2) Feeding the Family: a poor meal costs 1sp per person per day, but a farm family can get it for ½ that price since they make it themselves and there is no transport or middleman cost Children eat about ½ as much as the adults. The adults costs 5cp each per day to feed, and the children cost 5 cp per pair per day to feed, so to feed the family for a year costs 73gp-ish (365 days a year).
    3) Must pay the Rent: The family then spends 50 gp in rent to the master of the manor.
    4) Net Income: This leaves 27 gp per year as “disposable income” for tools, clothes, ale and the like. Many families will supplement this income in various ways, but that is the baseline. Of course, if things go badly in the harvest, the landlord doesn’t often offer rebates. Some families control 2 or more plots, which can leave them quite prosperous, other families only control half a plot, which leaves them wretchedly destitute. You can see that a sergeant’s family has three times the disposable income of other families, but the sergeant must provide his own arms and armor and risks death in his master’s service. The farming is harder on a sergeant’s family too, since one member is gone for 60 days a year.
I've been using this for awhile since I found this idea from somewhere else. Mainly I use this because I prefer my players belong to the landed classes in whatever society they are in. My setting is mostly Celtic in inspiration so the terminology is sometimes different BUT the idea of this is that it allows me to give players a source of income without them just being wandering murder hobo's who find big piles of cash out in some wilderness location. This way the players initial start as people with fairly nice, well made and expensive equipment is explained. They are the equivalent of a landed warrior.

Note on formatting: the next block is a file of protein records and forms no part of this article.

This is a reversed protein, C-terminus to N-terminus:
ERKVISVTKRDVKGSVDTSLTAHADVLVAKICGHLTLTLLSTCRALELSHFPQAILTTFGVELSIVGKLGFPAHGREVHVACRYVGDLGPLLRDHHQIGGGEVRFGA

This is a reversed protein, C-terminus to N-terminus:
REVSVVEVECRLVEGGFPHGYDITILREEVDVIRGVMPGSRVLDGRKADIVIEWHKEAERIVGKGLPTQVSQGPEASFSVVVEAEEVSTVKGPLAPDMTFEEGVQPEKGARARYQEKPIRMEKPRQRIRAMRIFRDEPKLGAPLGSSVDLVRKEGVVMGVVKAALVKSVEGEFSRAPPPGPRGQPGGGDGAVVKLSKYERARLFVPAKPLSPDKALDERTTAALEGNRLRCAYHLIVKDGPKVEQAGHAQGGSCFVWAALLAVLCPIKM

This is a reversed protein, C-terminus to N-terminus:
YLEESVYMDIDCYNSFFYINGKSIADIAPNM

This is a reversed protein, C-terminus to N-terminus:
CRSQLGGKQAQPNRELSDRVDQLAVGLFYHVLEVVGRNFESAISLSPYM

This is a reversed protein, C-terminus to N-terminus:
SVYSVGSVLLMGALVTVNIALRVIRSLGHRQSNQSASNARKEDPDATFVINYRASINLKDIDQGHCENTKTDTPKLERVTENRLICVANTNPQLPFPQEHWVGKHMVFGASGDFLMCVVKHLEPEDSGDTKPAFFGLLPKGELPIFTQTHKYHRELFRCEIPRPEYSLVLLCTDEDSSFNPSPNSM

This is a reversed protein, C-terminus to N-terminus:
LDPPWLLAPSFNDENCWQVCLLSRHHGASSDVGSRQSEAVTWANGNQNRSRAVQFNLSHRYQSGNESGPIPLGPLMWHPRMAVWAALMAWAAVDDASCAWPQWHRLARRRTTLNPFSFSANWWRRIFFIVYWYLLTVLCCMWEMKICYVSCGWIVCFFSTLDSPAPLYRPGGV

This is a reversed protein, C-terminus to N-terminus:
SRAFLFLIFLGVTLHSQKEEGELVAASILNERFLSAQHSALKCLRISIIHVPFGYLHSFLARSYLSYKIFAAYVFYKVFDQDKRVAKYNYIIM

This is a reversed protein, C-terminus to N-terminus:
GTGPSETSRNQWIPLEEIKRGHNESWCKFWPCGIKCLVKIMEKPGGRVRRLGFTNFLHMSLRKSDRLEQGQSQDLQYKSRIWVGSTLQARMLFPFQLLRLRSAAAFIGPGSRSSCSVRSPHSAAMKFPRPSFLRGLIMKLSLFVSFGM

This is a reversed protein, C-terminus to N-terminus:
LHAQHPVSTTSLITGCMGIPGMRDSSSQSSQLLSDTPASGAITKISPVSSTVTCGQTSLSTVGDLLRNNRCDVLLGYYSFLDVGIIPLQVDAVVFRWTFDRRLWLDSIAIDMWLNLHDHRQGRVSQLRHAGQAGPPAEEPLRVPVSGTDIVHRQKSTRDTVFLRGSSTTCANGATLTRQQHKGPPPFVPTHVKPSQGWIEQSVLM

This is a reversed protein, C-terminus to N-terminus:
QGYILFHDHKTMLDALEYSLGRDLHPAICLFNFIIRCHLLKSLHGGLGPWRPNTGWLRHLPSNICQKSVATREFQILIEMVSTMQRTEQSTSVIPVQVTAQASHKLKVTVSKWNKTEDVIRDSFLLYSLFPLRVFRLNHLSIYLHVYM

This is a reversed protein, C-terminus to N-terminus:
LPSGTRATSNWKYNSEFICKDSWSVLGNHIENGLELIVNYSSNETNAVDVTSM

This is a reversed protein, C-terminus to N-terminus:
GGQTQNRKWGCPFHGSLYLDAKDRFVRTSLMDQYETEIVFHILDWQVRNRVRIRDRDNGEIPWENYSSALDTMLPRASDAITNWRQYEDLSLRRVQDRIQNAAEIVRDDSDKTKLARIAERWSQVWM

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Dimirag
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Short Ideas

Post Mon Jan 23, 2017 3:42 pm

When "hitting with the flat of the blade":
Fighters choose between the -4 penalty or the 50% damage reduction due to their combat prowess.
Clerics can ignore both penalties when using their bludgeoning weapons, they are trained to not shed blood.

Hit Dice:
Characters start with the max roll possible of their HD (nothing unheard of).
At each level divisible by 2 they get half the above value
At every other level (3, 5, 7, etc) they roll their HD as normal

Recovery:
Characters recover the result of 1HD in HP after a night of sleep, roll 2 dice after a full day of rest
Extra HD for healing can be gained at different levels if the GM wants faster recovery.
Sorry for any misspelling or writing error, I am not a native English speaker
Fastjack2xs
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Re: Misc. Ideas

Post Mon Jan 23, 2017 9:15 pm

I like adding flavor to my games as well, but any time I allow the PCs to have special skills or anything that improves their power level, I make sure that they understand that NPCs will also have access to the same things.